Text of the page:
Friday, May 31, 2013

Re-Imagining Unitarian Universalism: A New Name?


Let's just call ourselves: The Friends of Walt.  The Camerados y Cameradas.

Whoever you are, I fear you are walking the walk of dreams….
Your true soul and body appear before me….
Who ever you are, now I place my hand upon you that you be my poem,
I whisper with my lips close to your ear, 
I have loved many women and men, but I love none better than you.
I will leave all and come and make the hymns of you,
None has understood you, but I understand you,
None has done justice to you, you have not done justice to yourself.
None but has found you imperfect, I only find no imperfection in you
None but would subordinate you, I am only he who will never consent to subordinate you.
I am he who places over you, no master, owner, better, God, beyond what waits intrinsically in yourself. 
I give nothing to any one except I give the like carefully to you.  
I sing the songs of glory of none, not God, sooner than I sing the songs of the glory of you.

Whoever you are! Claim your own at any hazard!  

Set aside your scholarly quibbles about his literary merit.  And I am sure that one can find a retrograde line somewhere, some element of condescension, some phrase now understood to be insulting.  But, is there anyone in our national history who better embodies the wild expansiveness of the spirit that is our aspiration.  Name another who would look more at ease in bright yellow tee-shirt -- who would get without explanation 'standing on the side of love.' 

Such spirit comes from the depths. 

A sight in camp in the daybreak gray and dim,
As from my tent I emerge so early sleepless,
As slow I walk in the cool fresh air the path near by the hospital tent,
Three forms I see on stretchers lying, brought out there untended lying,
Over each the blanket spread, ample brownish woolen blanket,
Gray and heavy blanket, folding, covering all.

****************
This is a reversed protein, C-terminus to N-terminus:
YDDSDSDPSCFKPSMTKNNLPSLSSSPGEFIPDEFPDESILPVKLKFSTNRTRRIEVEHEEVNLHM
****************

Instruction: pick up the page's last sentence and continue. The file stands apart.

Curious I halt and silent stand,
Then with light fingers I from the face of the nearest the first
just lift the blanket;
Who are you elderly man so gaunt and grim, with well-gray'd hair,
and flesh all sunken about the eyes?
Who are you my dear comrade?
Then to the second I step--and who are you my child and darling?
Who are you sweet boy with cheeks yet blooming?
Then to the third--a face nor child nor old, very calm, as of
beautiful yellow-white ivory;
Young man I think I know you--I think this face is the face of the
Christ himself,
Dead and divine and brother of all, and here again he lies.

Allons! 

Wednesday, May 29, 2013

Re-Imagining Unitarian Universalism, Worship: Another Case Study.

The Reverend Dr. Victoria Weinstein spoke of the purpose of worship in the service at the end of her candidating week at Swampscott-Greater Lynn, in the Commonwealth.   Go and watch the video.  It's only about 13 minutes long.

Like Kent Saleska's sermon in the last case study, it is artful.  The metaphor of birthing is right on the money for a mother's day sermon, and for a sermon at the start of a ministry, and for the process of being changed irrevocably by the new, for which you are not ready.

Her point, however, was that the purpose of church was to give us a context in which we can practice and develop competencies in compassion, solidarity, courage, intellectual rigor, etc.  And she placed herself squarely in the midst of the shift that is going on in Unitarian Universalism right now.

We are moving from a model of the church that exists to provide a community for the members, a care co-op, a child faith development co-op, a chaplain co-op to changing the people by equipping them in some way.

Victoria calls it developing competencies; I have called it developing virtues.  The Missional tendency is even more explicit: the purpose of the church is to find people to "send out" into the world to works of mercy and justice.

As I talk with ministers and seminarians, this sense of the church appears to be rising.  The old sense of creating and celebrating a particular community seems to be passing away.

If so, this is a big deal.  Just off the top of my head, I can think of four different conceptions of the liberal church in my lifetime.

There was a stage when UU churches were places when smart people gathered for intellectual exploration of life issues, in an atmosphere freed of religion dogma.  On Sunday, the church thought deep thoughts.  

There was a time when UU churches were one went to connect to the rebellious and counter-culture trends in the society -- you could meet more radical, committed and interesting people there than anywhere else in most small cities and towns.  On Sunday, the church learned about the world.

There was a time when UU churches served as a place of a forming community, a community more welcoming and supportive than any where else.  Sunday mornings felt good, like home, like a comfort.

And now, Rev. Weinstein quotes Annie Dillard that the ushers should be handing out crash helmets on Sunday, because the sleeping God might wake up and send us to where we are going to be uncomfortable, under fire, and off balance.